I have been to Africa twice now and loved visiting a bold, big and beautiful country. The landscape constantly changes and it always draws you in to experience what can seem as something mysterious and wonderful. Having just read Paul Theroux's Dark Star Safari though I am now beginning to wonder: "Did I did see Africa?"
When I started reading the book I thought of the time when I went to Cape Town I organised to visit one of the townships and my mother asked me why I would want to do that...I just needed to stay home for that (that would be Jamaica where poverty is in some ways comparable). In the end I am not sure what I really did get out of visiting the township. In the end the tour for me was not about experiencing a different culture or getting to know the 'real' Africa. I was instead put in a position to purposefully feel sorry for and guiltily pushed into helping. The only feeling I had when we went inside one of the families houses was uncomfortable. There was a point where I refused to meet the witch doctor! There was some guarantee from the hostel owner who recommended this particular tour that the money we spent definitely goes back into the community. I must admit that I did love meeting the children in the local school as they are genuinely keen to meet you and hold your hand and in the end that did make it all worthwhile. Theroux though was pushing me even beyond this with his novel, that is of finding a way of immersing yourself in their way of life and not just running away and locking yourself into one the safe tourist hotspots.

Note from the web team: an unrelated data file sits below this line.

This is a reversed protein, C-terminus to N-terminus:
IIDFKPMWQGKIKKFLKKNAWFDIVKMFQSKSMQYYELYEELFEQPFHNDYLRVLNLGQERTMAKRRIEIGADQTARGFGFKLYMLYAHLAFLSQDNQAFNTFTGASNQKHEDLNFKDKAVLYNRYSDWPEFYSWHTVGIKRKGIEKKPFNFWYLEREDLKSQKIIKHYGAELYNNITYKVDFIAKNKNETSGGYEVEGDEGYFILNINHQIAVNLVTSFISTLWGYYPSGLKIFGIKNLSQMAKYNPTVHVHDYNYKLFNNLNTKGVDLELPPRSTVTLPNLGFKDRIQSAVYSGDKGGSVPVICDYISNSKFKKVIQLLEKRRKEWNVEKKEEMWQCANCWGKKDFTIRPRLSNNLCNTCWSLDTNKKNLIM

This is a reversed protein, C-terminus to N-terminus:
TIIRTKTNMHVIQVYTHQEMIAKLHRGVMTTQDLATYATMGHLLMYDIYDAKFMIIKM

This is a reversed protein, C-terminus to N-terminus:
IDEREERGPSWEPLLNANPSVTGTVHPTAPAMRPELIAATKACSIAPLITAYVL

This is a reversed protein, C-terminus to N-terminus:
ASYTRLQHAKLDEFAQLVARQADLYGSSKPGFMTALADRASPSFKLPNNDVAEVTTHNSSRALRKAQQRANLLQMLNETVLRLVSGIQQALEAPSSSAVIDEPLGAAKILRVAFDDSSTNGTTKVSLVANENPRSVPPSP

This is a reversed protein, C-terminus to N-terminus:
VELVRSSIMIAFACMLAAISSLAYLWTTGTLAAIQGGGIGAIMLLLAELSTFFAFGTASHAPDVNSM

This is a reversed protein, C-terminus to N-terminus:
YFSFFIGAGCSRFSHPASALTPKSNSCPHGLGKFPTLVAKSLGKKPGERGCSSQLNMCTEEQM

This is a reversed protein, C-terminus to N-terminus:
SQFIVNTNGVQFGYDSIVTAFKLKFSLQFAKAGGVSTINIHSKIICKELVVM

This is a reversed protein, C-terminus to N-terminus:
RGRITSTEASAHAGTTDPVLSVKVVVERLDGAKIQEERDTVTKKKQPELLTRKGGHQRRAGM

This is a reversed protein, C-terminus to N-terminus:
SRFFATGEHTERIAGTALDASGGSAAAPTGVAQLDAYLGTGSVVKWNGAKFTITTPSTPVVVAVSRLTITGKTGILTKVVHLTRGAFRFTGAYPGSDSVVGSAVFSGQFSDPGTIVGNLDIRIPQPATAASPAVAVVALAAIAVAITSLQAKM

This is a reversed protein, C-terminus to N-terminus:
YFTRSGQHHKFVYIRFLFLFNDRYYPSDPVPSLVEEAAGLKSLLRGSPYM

Nema Foundation | Guludo Beach Lodge
So I guess the question should be before you go travelling, "What are you going travelling for?" To be honest though Theroux throughout his book does not even leave it open for you to have such debates. He has made up his mind about what he is travelling for and lets just say it's not your average tourist experience. Just for the sake of asking another question, "Is there anything wrong with just being an average tourist?" After all his experiences included being shot at, and that to be frank is not my idea of a holiday! His tour was in many ways also nostalgia for his days when he taught in the Malawi bush. I have read him described as the witty observant but sometimes his comments seemed rather harsh and judgemental but possibly truthful.
In the end would I recommend reading this book, yes. If for nothing else than enjoying reading about his experiences and feeling envious for the fact that I would just not be brave enough for travelling the way that he did. At the same time always questioning his judgements of the people and their way of life and asking 'Is that how they see their Africa?' One thing I do know Africa is always calling me to come back.